The Cost of Information

I’m not sure what the story is here. I suspect that there are several, and that none of them could be irrefutably defended — Hoffman! –. But I feel that there is something important in these numbers in terms of an understanding that investing in today’s future requires investing in our intellectual capital, investing in people and their information skills and their ability and opportunity to engage in life-long-learning.

It’s a short piece in this month’s WIRED Magazine called The Cost of Staying Connected. The article features a map of the world, with lines pointing to various spots around the world and listing the local cost of Internet cafe time in US dollars and at the percent of daily purchasing power per capita (GDP). The article is not yet available online, but here is a list of locations and prices, starting a twelve o’clock and going around the world clockwise.

Cost Table

There are certainly a lot of holes in this map that would further enrich or define the story. I also understand that Internet usage in other countries is more of a social endeavor, that it is rare to have access to the Internet at home, and that people surf, answer questions, solve problems, together as a group endeavor at the local cybercafe.

I was also recently struck by the price of public web surfing when exploring the American Airlines web site. In a listing of all the airport Admirals Club revealed that all U.S. sites served Internet access through T-Mobile ($6.00/hour), and that all non-US sites offered WiFi for free.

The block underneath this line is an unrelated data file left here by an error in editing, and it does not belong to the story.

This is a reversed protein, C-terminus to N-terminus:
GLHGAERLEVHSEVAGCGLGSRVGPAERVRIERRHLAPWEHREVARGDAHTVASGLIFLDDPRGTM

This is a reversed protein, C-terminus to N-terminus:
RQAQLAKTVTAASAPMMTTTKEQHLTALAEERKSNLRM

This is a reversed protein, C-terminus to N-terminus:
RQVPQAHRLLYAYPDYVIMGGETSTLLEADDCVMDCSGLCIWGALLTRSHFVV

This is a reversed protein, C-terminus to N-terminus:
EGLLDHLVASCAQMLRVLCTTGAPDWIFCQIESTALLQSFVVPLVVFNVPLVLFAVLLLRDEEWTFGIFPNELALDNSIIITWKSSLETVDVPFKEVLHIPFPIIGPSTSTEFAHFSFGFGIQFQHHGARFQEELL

Again, normal market influences may account for much of this data. At the same time, the cost in percent of daily purchasing power indicates a potential for digital divide.

You can view a sort by cost in US dollars and also a sort by cost in purchasing power.

Accord to these sortings, the six countries where an hour of public access to the Internet costs more than ten percent of the daily purchasing power are:

  • The Congo
  • Nigeria
  • Kenya
  • Brazil
  • U.S.A.
  • Guatemala

“The Cost of Staying Connected: Internet Cafe Prices are all over the Map.” Wired Magazine May 2006: 53.

Learning in Garner, NC

I’m at an elementary school in Garner, just south of Raleigh. My former boss at the State Department of Public Instruction, Margaret Bingham, who continues to impact on the use of technology in schools.

Ouita Myers, who is most identified by her work in web design for accessibility. Today, she is talking about PowerPoint, something that everyone already knows about 😉 —- The title of the presentation is to “Discover how your Presentations Measure Up.” She points out that students do best when they are given an open outline of the topic, and when they are asked to fill in the blanks with their presentations. this is based on research that was shared by Patrick Crispen.

Quote of the session:

Poor presentations are ubiquitous.

She recommends that we design out presentations in slide sorter view, so that it looks like a storyboard. You should be able to glance through the slides and “tell a story”.

Dedicated Server & More Editing

It seems that citation machine has settled for the time being. I have written an ad hoc load sharing program that sends everyother person to two citation machine sites. That said, we are now looking for a dedicated server. Going through this each semester, and putting you through this each semester is not fair to any of us. Plus, I have other web tools that need better performance. So we’re listening to sales pitches now, and will likely be selecting a service in the next couple of days.